WELLINGTON, Aug 14 – Five siblings from a New Zealand family escaped jail Friday after being found guilty of the manslaughter of their niece during an indigenous Maori exorcism ceremony.
Janet Moses, a 22-year-old mother of two, died from drowning in October 2007 after members of her extended family forced water down her throat during a ceremony to lift a curse known as a makutu.
The High Court in Wellington imposed a curfew order and work sentences on the five, ranging in age from 36 to 52, although prosecutors had sought prison sentences of up to five years.
Justice Simon France said Moses’ death did not occur because of a recognised ritual or "fanatical beliefs".
"Makutu did not kill her. She drowned," he said.
"It is undoubted that, at some stage, hysteria entered the room."
"The accused did what they genuinely thought was right. I have no doubt they believed that she was possessed by makutu and were trying to help."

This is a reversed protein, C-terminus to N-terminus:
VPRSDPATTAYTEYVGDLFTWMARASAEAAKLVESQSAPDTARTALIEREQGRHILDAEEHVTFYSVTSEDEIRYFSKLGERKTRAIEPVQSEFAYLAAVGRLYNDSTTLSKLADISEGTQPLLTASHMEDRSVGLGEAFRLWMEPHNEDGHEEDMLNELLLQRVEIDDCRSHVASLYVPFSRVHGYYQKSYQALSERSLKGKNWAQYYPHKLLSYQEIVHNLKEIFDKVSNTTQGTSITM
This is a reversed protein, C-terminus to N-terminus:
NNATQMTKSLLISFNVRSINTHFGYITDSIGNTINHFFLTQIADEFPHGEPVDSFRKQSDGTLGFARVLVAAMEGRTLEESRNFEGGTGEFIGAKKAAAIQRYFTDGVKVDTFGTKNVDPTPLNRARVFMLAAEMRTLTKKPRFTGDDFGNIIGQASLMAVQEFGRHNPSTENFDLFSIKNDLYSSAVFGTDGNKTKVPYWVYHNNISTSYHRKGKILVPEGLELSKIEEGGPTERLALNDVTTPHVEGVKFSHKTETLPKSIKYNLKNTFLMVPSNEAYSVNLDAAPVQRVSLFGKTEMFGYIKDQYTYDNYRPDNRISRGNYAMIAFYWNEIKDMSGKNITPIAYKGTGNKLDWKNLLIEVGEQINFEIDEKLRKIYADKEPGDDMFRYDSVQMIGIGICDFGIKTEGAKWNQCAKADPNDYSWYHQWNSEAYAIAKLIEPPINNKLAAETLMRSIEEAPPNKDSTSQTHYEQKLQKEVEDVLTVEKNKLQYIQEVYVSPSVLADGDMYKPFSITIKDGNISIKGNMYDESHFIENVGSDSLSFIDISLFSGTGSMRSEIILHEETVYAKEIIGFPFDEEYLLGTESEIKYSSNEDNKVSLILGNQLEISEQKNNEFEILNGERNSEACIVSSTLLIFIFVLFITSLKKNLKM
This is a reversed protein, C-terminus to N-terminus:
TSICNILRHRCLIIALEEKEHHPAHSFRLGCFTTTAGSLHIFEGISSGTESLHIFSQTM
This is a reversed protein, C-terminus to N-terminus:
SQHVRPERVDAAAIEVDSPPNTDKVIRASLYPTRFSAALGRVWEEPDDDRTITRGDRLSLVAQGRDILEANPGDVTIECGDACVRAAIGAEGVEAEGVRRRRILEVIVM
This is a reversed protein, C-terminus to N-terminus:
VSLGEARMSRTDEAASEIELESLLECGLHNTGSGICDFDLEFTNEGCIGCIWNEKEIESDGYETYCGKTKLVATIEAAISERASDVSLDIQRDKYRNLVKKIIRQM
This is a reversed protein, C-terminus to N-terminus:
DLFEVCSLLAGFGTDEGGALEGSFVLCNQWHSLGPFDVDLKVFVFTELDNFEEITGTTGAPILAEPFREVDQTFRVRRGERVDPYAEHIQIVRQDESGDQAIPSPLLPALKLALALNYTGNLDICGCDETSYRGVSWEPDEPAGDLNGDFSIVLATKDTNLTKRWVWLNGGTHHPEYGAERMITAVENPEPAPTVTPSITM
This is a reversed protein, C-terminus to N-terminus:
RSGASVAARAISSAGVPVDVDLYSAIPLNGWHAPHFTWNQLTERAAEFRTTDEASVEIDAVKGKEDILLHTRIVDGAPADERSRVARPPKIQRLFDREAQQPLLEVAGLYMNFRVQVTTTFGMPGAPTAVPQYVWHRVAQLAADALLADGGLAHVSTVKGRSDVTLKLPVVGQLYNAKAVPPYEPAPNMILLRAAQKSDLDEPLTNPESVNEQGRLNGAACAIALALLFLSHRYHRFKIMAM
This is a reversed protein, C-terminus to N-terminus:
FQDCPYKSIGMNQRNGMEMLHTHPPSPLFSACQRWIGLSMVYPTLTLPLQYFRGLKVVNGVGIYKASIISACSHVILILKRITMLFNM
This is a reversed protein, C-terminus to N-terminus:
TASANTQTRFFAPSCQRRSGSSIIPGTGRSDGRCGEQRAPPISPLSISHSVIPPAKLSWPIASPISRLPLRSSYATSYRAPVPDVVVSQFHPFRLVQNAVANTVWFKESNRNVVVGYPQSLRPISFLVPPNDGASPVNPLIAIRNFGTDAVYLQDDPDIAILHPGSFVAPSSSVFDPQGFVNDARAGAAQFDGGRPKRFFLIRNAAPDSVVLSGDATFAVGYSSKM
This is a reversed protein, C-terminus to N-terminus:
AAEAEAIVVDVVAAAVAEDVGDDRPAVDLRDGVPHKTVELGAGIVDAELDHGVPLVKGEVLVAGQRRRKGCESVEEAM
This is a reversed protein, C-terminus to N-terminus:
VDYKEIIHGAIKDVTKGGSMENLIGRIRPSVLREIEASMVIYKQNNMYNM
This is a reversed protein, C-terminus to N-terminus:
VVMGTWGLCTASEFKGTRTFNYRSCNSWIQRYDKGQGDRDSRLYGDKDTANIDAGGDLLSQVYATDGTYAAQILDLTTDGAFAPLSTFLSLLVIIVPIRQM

The family from Wainuiomata, near Wellington, believed Moses had been possessed by demons after two family members stole a Chinese concrete lion statue from outside a hotel.
Prosecutors said Moses’ strange behaviour was caused by mental illness.
The curse-lifting ceremony at a family home started with prayers but became more intense with family members shouting "get out" and "leave her alone" in an attempt to purge the evil spirits, they said.
Those present also lent over Moses and tried to suck at her eyes in an attempt to remove the curse.
Water was then poured on Moses’ face, down her throat and into her eyes while she was restrained during the ceremony lasting several days and attended by more than 30 people.